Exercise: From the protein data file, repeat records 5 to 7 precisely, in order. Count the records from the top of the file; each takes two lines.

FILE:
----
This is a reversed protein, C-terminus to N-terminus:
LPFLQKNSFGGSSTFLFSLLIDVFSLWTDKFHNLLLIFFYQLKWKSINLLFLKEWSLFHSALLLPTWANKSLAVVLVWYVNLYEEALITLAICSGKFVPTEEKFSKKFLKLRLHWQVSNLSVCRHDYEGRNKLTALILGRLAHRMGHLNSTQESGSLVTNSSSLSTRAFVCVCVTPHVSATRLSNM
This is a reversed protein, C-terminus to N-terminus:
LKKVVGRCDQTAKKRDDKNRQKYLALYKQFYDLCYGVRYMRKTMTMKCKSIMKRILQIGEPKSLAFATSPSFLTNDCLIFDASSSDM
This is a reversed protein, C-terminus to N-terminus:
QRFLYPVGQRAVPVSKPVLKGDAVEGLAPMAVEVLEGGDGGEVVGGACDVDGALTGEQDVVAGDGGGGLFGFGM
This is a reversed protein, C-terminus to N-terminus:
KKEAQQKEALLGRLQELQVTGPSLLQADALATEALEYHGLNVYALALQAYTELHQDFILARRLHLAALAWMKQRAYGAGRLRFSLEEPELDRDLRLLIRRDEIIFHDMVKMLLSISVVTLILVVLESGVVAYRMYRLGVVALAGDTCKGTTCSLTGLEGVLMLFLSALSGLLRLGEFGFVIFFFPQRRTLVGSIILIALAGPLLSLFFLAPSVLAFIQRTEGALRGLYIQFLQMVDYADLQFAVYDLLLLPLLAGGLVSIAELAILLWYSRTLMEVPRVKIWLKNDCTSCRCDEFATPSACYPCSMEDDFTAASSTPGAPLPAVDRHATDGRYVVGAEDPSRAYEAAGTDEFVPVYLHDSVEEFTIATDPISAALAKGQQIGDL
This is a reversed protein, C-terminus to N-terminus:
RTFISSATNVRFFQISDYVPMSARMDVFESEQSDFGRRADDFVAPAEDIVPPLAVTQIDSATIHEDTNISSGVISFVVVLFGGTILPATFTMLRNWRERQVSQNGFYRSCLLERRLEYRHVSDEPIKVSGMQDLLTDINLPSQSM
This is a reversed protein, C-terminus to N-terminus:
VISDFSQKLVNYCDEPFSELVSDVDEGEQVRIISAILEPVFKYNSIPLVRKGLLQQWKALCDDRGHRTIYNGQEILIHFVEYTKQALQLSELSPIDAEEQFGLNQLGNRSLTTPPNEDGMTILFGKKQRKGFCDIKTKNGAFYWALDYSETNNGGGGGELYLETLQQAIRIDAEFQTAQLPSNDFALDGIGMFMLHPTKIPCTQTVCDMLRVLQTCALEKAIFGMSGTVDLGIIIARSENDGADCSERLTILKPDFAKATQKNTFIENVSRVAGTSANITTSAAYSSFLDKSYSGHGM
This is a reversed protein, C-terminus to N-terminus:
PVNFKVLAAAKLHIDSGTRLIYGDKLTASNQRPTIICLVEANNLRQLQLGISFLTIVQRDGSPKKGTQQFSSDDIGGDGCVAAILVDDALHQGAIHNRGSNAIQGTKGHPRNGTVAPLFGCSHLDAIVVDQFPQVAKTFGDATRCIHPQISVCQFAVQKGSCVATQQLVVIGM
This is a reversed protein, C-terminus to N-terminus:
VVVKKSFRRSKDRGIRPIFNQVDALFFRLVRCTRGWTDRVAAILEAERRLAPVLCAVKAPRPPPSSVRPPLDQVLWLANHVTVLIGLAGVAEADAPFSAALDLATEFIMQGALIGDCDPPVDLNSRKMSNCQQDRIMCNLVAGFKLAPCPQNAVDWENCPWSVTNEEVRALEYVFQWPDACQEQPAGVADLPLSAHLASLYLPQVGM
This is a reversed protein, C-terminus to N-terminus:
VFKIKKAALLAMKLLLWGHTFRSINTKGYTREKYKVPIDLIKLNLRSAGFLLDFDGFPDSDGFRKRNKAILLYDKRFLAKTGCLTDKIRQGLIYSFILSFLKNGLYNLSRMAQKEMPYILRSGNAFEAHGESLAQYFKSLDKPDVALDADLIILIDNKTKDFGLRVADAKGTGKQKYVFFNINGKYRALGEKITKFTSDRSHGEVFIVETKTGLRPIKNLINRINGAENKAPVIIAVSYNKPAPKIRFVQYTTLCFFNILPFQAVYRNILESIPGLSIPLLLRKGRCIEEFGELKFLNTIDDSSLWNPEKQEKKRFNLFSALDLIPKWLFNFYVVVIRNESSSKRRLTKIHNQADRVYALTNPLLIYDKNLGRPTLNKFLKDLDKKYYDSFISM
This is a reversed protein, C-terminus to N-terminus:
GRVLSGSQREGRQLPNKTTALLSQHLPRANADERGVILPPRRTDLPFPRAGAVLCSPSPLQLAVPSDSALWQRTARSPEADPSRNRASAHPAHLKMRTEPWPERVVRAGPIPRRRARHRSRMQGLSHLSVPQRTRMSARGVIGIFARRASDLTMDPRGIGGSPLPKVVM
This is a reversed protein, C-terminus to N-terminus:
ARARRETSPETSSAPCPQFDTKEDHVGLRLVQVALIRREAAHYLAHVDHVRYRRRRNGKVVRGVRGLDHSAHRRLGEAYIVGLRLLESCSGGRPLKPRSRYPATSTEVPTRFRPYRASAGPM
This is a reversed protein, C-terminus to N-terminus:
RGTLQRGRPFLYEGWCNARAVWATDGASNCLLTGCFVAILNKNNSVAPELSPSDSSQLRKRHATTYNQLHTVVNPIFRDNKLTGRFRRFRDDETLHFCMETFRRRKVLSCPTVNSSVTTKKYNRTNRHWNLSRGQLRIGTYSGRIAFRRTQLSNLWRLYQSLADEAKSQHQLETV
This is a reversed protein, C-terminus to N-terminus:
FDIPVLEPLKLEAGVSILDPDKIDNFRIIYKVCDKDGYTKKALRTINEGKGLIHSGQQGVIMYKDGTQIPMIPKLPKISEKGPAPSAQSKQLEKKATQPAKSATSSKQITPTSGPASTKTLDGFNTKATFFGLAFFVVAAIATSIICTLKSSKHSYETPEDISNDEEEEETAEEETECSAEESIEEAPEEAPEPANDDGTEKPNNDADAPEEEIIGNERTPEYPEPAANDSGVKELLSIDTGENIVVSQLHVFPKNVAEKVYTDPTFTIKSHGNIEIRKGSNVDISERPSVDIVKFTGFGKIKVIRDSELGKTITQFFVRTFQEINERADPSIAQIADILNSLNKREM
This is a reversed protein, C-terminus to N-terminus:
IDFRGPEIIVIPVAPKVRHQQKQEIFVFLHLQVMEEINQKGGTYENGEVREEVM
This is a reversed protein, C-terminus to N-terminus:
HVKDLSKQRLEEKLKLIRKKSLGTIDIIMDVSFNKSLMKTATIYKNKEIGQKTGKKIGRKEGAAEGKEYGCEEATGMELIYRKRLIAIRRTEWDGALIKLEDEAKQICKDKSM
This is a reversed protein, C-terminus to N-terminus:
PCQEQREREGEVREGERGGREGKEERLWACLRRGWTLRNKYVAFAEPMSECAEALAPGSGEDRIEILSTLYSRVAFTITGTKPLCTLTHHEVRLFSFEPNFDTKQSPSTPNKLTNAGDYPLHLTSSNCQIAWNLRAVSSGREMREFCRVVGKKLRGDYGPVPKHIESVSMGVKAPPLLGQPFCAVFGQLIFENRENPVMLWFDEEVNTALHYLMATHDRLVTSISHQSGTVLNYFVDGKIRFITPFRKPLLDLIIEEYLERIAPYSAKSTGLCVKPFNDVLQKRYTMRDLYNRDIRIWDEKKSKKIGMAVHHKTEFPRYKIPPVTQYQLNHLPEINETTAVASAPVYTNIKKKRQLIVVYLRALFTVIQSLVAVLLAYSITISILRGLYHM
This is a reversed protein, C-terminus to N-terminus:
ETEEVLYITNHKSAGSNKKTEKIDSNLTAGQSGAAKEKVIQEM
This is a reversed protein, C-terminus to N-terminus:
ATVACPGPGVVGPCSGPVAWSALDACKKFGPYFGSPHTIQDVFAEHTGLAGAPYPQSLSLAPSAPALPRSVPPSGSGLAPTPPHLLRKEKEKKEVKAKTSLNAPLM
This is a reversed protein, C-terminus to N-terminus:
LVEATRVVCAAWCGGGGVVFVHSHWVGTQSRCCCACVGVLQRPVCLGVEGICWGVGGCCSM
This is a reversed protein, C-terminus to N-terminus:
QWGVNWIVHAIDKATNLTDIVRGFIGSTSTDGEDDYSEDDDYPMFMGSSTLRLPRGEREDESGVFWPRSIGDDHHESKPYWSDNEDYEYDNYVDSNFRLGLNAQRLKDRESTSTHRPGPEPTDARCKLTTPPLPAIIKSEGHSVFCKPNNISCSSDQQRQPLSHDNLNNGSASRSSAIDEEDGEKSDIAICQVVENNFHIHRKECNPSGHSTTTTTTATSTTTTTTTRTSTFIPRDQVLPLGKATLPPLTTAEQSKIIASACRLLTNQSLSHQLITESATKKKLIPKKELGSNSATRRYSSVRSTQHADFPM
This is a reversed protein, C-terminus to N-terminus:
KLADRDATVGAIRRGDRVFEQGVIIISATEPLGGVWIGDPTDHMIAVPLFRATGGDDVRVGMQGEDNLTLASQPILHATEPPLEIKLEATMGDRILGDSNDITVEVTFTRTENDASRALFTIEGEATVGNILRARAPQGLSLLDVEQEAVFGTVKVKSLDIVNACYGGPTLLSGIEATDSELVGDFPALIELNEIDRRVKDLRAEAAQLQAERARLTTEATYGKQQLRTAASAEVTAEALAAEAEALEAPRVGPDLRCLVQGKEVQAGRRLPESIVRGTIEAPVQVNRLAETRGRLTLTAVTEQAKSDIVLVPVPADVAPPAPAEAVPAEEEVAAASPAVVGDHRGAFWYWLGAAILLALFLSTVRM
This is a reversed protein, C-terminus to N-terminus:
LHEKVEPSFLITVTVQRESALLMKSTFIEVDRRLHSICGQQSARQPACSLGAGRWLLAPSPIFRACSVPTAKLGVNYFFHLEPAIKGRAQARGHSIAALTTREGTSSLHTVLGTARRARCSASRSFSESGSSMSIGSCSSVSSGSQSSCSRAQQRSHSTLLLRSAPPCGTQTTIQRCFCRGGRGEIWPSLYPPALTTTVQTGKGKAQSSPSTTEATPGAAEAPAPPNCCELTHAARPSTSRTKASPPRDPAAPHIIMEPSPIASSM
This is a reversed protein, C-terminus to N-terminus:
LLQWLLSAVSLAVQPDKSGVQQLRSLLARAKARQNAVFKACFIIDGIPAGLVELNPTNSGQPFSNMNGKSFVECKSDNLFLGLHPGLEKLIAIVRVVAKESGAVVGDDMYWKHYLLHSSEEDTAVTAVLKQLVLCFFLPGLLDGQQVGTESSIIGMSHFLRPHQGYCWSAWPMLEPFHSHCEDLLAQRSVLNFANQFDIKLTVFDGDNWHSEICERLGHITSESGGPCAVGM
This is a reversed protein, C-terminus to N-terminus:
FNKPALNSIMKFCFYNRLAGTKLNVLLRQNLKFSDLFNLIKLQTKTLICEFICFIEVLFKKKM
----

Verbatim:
This is a reversed protein, C-terminus to N-terminus:
RTFISSATNVRFFQISDYVPMSARMDVFESEQSDFGRRADDFVAPAEDIVPPLAVTQIDSATIHEDTNISSGVISFVVVLFGGTILPATFTMLRNWRERQVSQNGFYRSCLLERRLEYRHVSDEPIKVSGMQDLLTDINLPSQSM
This is a reversed protein, C-terminus to N-terminus:
VISDFSQKLVNYCDEPFSELVSDVDEGEQVRIISAILEPVFKYNSIPLVRKGLLQQWKALCDDRGHRTIYNGQEILIHFVEYTKQALQLSELSPIDAEEQFGLNQLGNRSLTTPPNEDGMTILFGKKQRKGFCDIKTKNGAFYWALDYSETNNGGGGGELYLETLQQAIRIDAEFQTAQLPSNDFALDGIGMFMLHPTKIPCTQTVCDMLRVLQTCALEKAIFGMSGTVDLGIIIARSENDGADCSERLTILKPDFAKATQKNTFIENVSRVAGTSANITTSAAYSSFLDKSYSGHGM
This is a reversed protein, C-terminus to N-terminus:
PVNFKVLAAAKLHIDSGTRLIYGDKLTASNQRPTIICLVEANNLRQLQLGISFLTIVQRDGSPKKGTQQFSSDDIGGDGCVAAILVDDALHQGAIHNRGSNAIQGTKGHPRNGTVAPLFGCSHLDAIVVDQFPQVAKTFGDATRCIHPQISVCQFAVQKGSCVATQQLVVIGM